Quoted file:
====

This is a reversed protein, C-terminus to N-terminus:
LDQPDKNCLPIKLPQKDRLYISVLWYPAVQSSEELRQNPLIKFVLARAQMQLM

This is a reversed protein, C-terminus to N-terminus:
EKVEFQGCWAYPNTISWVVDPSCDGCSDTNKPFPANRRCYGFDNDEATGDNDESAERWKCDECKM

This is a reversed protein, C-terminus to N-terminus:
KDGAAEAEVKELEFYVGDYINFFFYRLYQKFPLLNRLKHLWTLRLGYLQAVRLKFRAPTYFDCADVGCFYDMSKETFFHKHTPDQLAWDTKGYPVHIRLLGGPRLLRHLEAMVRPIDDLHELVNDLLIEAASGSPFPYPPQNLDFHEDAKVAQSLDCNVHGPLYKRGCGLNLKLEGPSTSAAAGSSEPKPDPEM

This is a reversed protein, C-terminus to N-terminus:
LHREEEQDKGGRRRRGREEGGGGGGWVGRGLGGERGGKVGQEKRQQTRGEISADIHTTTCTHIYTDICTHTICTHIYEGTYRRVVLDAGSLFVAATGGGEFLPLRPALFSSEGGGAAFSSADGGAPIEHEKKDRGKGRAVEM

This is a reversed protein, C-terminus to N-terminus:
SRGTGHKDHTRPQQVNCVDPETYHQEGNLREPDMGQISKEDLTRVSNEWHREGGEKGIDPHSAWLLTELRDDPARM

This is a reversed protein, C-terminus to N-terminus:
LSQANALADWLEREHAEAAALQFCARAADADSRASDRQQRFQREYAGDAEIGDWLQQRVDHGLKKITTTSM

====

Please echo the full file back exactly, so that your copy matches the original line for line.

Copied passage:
This is a reversed protein, C-terminus to N-terminus:
LDQPDKNCLPIKLPQKDRLYISVLWYPAVQSSEELRQNPLIKFVLARAQMQLM

This is a reversed protein, C-terminus to N-terminus:
EKVEFQGCWAYPNTISWVVDPSCDGCSDTNKPFPANRRCYGFDNDEATGDNDESAERWKCDECKM

This is a reversed protein, C-terminus to N-terminus:
KDGAAEAEVKELEFYVGDYINFFFYRLYQKFPLLNRLKHLWTLRLGYLQAVRLKFRAPTYFDCADVGCFYDMSKETFFHKHTPDQLAWDTKGYPVHIRLLGGPRLLRHLEAMVRPIDDLHELVNDLLIEAASGSPFPYPPQNLDFHEDAKVAQSLDCNVHGPLYKRGCGLNLKLEGPSTSAAAGSSEPKPDPEM

This is a reversed protein, C-terminus to N-terminus:
LHREEEQDKGGRRRRGREEGGGGGGWVGRGLGGERGGKVGQEKRQQTRGEISADIHTTTCTHIYTDICTHTICTHIYEGTYRRVVLDAGSLFVAATGGGEFLPLRPALFSSEGGGAAFSSADGGAPIEHEKKDRGKGRAVEM

This is a reversed protein, C-terminus to N-terminus:
SRGTGHKDHTRPQQVNCVDPETYHQEGNLREPDMGQISKEDLTRVSNEWHREGGEKGIDPHSAWLLTELRDDPARM

This is a reversed protein, C-terminus to N-terminus:
LSQANALADWLEREHAEAAALQFCARAADADSRASDRQQRFQREYAGDAEIGDWLQQRVDHGLKKITTTSM